Statewide, police applicants failing background checks

OSP

For Oregon’s police agencies and correctional facilities, finding new officers is becoming increasingly difficult. Scores of applicants are failing required background checks, psychological assessments and physical fitness tests.

And many of Oregon’s police and corrections officers are Baby Boomers becoming eligible to retire.

High retirement rates combined with tough recruiting is creating a law enforcement labor gap. According to Eriks Gabliks, this isn’t just a problem for Oregon — it’s a nationwide issue made worse by poor public opinion of the police.

It’s a problem already affecting the number of police patrolling Oregon’s streets and staffing its jails and prisons.

At an Oct. 22 public meeting of the Department of Public Safety Standards and Training, of which Gablisks is the director, about two dozen high-ranking law enforcement officers discussed the impending gap. Most agreed it was a pressing issue.

In one situation, the Gresham Police Department had 12 openings. More than 200 people applied.

“At the end of the day they were able to offer jobs to two people,” Gabliks said.

Lt. Chris Baldridge of the Marion County Sheriff’s Department said high retirement numbers have left 26 openings for deputies.

“Recruiting and hiring qualified candidates is a true problem right now, especially in the area of finding women who want to work for us,” he said.

The same trend is hitting the Salem Police Department.

“When we have a number of openings that we advertise for, we get a lot of applicants and a very small amount that come out as qualified in the end,” said Lt. David Okada of Salem PD.

The department is expecting retirement numbers to rise in the coming years.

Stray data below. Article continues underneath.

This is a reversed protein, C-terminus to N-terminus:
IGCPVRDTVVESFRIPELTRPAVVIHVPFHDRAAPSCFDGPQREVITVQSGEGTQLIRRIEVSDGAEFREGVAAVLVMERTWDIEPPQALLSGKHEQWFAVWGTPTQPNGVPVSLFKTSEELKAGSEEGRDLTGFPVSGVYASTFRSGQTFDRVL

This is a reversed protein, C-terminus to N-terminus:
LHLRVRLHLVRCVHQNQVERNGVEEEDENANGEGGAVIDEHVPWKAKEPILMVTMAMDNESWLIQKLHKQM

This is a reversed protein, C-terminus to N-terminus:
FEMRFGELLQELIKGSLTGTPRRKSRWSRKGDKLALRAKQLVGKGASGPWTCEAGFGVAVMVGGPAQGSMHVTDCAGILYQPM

Gabliks said the first place recruits are failing is physical fitness assessments. Those tests require sit-ups, push-ups and running.

Next is the background check, where applicants must truthfully disclose details about their past including prior arrests and convictions, tickets, or other conduct unbecoming of a law enforcement officer.

Gabliks said police chiefs and sheriffs have reported to him that agencies are seeing high “wash out rates” because applicants aren’t being truthful with background investigators.

“They’re seeing people that can’t manage their own checkbook,” he said.

Gabliks said recruiters are reporting that applicants will fail to list prior arrests or drug activity, then say they forgot to add it to their application.

Many applicants are also reportedly failing their psychological exams.

Gabliks said although recruiting is tough, standards can’t be lowered.

“We have to be beyond reproach,” he said.

More than 150 Oregon State Police troopers will become eligible for retirement in the next two years. OSP only has one full-time recruiter.

For the Marion County Sheriff’s Department, there’s job openings, but they need qualified applicants to fill them. The department finds itself between a rock and a hard place. They need deputies, but can’t sacrifice their high expectations for recruits.

“I don’t have a great solution,” Baldridge said. “People provide us with an immense amount of trust. We have to do our due diligence and our checks and balances.”

gfriedman2@statesmanjournal.com, (503) 399-6653, on Twitter @gordonrfriedman orFacebook.com/gordonrfriedman

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